Coca-Cola Bottling Ltd is being investigated by Canadian tax collectors, which may result in the soft-drinks giant handing over more than C$100m (US$66m) worth of back taxes, the Toronto Globe and Mail has reported.

It has revealed that Canadian tax investigators are examining how Coca-Cola prices the concentrate it uses to produce its drinks and whether the company charged too much to its bottling operations to keep both its Canadian profits and therefore taxes low.

The concentrate is made in Puerto Rico where taxes are substantially lower.

Charging an inflated price to the Canadian operation would earn the concentrate subsidiary more money, thereby exposing more Coca-Cola profits to the easy-going Puerto Rican taxman, while starving the tax-hungry Canadian authorities of money.

The audit period being investigated is between 1990 to 1997, when the company was being traded as Coca-Cola Beverages in Canada. This is before it was incorporated in the multi-national's US operation, being bought by Atlanta-based bottler Coca-Cola Enterprises in 1997.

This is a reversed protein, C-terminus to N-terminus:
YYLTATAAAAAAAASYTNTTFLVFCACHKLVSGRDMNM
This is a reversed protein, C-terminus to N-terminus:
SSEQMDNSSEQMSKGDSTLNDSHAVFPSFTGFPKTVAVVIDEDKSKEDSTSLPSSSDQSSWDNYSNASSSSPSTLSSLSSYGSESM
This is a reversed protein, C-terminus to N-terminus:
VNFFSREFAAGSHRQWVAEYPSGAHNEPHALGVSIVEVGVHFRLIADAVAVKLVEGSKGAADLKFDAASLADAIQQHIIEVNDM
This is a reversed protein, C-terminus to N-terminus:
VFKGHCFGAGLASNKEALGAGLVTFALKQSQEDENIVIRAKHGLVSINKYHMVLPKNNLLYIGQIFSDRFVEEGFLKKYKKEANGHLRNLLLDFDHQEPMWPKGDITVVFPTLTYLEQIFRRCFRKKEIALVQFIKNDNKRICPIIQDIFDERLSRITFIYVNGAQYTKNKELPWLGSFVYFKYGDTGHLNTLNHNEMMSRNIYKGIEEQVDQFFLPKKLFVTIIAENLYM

During the period being audited, Coca-Cola in Canada experienced losses or made small profits. For instance in 1995, it made C$4m on sales of C$930m worth of soft drinks.

That year, the company paid C$160m to its subsidiary for concentrates, marketing and other services.

The Globe and Mail said that representatives from Coke and federal officials from the Canadian government have been meeting for several months to discuss possible solutions to settle the issue.